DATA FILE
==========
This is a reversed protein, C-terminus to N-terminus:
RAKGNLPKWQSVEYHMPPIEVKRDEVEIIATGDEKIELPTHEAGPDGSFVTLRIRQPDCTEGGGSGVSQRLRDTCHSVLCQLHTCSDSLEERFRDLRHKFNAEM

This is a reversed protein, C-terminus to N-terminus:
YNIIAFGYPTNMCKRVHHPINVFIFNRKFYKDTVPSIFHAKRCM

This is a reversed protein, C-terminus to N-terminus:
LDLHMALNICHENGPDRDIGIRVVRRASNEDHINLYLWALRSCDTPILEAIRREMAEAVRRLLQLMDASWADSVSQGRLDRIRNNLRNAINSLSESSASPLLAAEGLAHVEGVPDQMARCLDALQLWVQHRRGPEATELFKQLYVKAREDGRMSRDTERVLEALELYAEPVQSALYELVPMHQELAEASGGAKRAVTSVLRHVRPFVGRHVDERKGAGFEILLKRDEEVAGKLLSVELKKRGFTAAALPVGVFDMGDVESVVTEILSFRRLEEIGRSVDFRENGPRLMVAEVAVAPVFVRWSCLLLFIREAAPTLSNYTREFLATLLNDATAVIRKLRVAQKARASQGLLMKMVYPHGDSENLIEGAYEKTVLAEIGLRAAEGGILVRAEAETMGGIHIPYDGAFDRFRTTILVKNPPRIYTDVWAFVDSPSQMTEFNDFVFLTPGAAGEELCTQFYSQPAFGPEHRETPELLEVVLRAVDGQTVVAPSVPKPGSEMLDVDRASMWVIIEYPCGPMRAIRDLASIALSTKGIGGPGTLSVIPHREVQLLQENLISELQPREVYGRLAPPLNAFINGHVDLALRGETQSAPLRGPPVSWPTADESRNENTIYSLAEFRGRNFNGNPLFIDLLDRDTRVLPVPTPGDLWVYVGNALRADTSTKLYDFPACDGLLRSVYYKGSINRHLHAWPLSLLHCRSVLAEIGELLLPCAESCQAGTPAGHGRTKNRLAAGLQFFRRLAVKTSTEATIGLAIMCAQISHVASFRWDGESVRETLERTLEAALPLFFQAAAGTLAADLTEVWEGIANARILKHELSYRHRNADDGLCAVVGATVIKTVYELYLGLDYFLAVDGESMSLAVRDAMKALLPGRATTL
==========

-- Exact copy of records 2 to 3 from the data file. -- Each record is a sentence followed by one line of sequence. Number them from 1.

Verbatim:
This is a reversed protein, C-terminus to N-terminus:
YNIIAFGYPTNMCKRVHHPINVFIFNRKFYKDTVPSIFHAKRCM

This is a reversed protein, C-terminus to N-terminus:
LDLHMALNICHENGPDRDIGIRVVRRASNEDHINLYLWALRSCDTPILEAIRREMAEAVRRLLQLMDASWADSVSQGRLDRIRNNLRNAINSLSESSASPLLAAEGLAHVEGVPDQMARCLDALQLWVQHRRGPEATELFKQLYVKAREDGRMSRDTERVLEALELYAEPVQSALYELVPMHQELAEASGGAKRAVTSVLRHVRPFVGRHVDERKGAGFEILLKRDEEVAGKLLSVELKKRGFTAAALPVGVFDMGDVESVVTEILSFRRLEEIGRSVDFRENGPRLMVAEVAVAPVFVRWSCLLLFIREAAPTLSNYTREFLATLLNDATAVIRKLRVAQKARASQGLLMKMVYPHGDSENLIEGAYEKTVLAEIGLRAAEGGILVRAEAETMGGIHIPYDGAFDRFRTTILVKNPPRIYTDVWAFVDSPSQMTEFNDFVFLTPGAAGEELCTQFYSQPAFGPEHRETPELLEVVLRAVDGQTVVAPSVPKPGSEMLDVDRASMWVIIEYPCGPMRAIRDLASIALSTKGIGGPGTLSVIPHREVQLLQENLISELQPREVYGRLAPPLNAFINGHVDLALRGETQSAPLRGPPVSWPTADESRNENTIYSLAEFRGRNFNGNPLFIDLLDRDTRVLPVPTPGDLWVYVGNALRADTSTKLYDFPACDGLLRSVYYKGSINRHLHAWPLSLLHCRSVLAEIGELLLPCAESCQAGTPAGHGRTKNRLAAGLQFFRRLAVKTSTEATIGLAIMCAQISHVASFRWDGESVRETLERTLEAALPLFFQAAAGTLAADLTEVWEGIANARILKHELSYRHRNADDGLCAVVGATVIKTVYELYLGLDYFLAVDGESMSLAVRDAMKALLPGRATTL